Ben Platt’s debut album explores his relationships

Photo courtesy of Kirstenschleicher, Wikipedia

“Pitch Perfect” alumnus and “Dear Evan Hansen” Tony winner Ben Platt released his debut studio album “Sing to Me Instead” this past Friday.

The 12-track album is accompanied by the typical synopsis on iTunes, with a twist. Platt offers a snippet of what each song is about, and it brings a greater depth to the music.

On “Sing to Me Instead,” Platt explores all kinds of relationships, from familial to romantic, and all the complexities and situations that arise from each relationship.

Each track, beginning with “Bad Habit,” is a grand production of the Broadway star’s vocals, with sweeping solos and instruments.

The song, according to Platt’s synopsis, is about “all this knowledge that [someone] gained from [a] past relationship, and feels very retrospective and looking back on this kind of whirlwind of a romantic experience. And realizing that there’s some level of addiction to this person, and some sort of constant pull to return to them.”

The next two tracks, “Ease My Mind” and “Temporary Love,” are also about relationships.

“Ease My Mind” is about a “relationship that was very important to” Platt. It brought him a sense of peace. The song is also how he publicly came out as a gay man.

“Temporary Love” is told “from the place of someone just realizing they’ve found themselves in a relationship where there’s that sort of confidence that suggests they might really be in it for the long haul.”

“Grow As We Go” is about a relationship coming to an end, with lyrics like, “I don't know who we'll become / I can't promise it's not written in the stars / But I believe that when it's done / We're gonna see that it was better / That we grew up together.” He pleads to his partner that it is possible to learn and change while still together, and is especially heartfelt.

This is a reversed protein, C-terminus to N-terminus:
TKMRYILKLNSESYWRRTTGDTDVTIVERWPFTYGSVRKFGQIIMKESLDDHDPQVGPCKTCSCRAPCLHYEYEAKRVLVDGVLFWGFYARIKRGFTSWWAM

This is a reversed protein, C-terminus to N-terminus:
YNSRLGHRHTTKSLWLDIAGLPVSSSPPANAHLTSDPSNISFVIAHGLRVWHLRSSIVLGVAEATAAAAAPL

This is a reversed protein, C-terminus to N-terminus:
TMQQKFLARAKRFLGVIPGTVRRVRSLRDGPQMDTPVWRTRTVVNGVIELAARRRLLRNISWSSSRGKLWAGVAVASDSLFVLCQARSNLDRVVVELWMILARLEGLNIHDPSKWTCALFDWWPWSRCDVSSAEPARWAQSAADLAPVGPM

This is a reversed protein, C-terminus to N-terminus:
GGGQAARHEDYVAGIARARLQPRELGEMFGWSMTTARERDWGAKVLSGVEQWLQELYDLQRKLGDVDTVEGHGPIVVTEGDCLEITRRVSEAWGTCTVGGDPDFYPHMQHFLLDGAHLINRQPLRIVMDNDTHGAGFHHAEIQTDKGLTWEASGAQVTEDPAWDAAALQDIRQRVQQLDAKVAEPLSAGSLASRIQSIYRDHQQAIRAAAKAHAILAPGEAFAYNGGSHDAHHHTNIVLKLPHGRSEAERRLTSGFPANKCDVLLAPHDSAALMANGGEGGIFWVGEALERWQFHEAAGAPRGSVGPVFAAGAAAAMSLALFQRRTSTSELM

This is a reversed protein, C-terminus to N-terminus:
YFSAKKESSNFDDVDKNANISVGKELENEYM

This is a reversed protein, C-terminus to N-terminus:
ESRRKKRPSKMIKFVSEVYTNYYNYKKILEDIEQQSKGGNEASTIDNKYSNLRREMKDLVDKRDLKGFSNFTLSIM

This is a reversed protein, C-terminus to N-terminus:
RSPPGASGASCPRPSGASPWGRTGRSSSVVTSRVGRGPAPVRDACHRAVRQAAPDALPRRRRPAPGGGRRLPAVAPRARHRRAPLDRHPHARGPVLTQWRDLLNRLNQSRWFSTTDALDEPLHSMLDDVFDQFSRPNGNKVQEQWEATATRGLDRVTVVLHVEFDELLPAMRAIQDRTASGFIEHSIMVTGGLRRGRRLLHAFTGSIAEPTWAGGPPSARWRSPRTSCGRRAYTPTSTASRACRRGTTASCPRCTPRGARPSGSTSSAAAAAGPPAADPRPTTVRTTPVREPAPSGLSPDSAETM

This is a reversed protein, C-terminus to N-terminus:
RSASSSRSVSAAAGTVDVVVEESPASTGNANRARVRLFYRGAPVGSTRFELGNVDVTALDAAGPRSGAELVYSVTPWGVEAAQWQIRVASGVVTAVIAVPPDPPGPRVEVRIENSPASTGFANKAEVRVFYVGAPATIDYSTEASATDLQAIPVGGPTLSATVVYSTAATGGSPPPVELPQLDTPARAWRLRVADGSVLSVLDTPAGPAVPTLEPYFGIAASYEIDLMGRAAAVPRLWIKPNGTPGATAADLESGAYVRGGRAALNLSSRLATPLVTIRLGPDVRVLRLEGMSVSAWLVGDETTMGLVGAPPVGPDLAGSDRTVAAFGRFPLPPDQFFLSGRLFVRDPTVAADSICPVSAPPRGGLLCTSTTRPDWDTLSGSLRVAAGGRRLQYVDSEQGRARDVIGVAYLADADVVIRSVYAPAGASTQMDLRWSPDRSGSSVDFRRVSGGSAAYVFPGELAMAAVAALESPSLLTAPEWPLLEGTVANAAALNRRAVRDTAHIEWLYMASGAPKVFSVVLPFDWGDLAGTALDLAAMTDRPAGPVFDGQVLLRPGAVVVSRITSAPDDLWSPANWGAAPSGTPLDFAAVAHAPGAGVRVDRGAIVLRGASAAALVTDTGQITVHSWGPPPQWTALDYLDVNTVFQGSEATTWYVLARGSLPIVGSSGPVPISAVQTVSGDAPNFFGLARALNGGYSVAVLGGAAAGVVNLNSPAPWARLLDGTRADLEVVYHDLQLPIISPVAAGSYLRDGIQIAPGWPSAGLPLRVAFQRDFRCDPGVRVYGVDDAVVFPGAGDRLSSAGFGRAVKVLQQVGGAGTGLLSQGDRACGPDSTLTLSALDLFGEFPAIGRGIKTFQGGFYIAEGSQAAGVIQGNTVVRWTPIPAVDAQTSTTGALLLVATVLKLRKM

On “Honest Man,” Platt discusses how he was in a relationship with a closeted man, and how that allowed him to “interrogate some shame and embarrassment that I really did not feel internally” because he was with someone who did feel that way.

The song “New” was the only song that didn’t seem to fit in with the rest of the album. Platt states that, “Uptempo was the definitely the thing I was most afraid of, because I feel very comfortable obviously, narratively and emotionally, in sort of a ballad base,” and it shows. The song doesn’t flow well with the album, and it seems forced into an uptempo scheme. The song would have been better served if delivered in a range that is better suited to the lyrics.

“Share Your Address” is one of the album’s highlights. It playfully explores a new relationship with lyrics like, “Then spend quality time with your mother … I wanna watch you while you sleep / I know I might sound like a creep.”

“In Case You Don’t Live Forever” is a heartbreaking ballad about Platt’s great uncle, who was also queer, and how Platt didn’t have the chance to bond with him through their shared identity. The song focuses on “holding back from saying something because you’re waiting for the right time,” although that time may never come.

The album is a solid collection of songs, even though “New” sticks out like a sore thumb. Platt’s powerful vocals alone make it worth a listen.

4 stars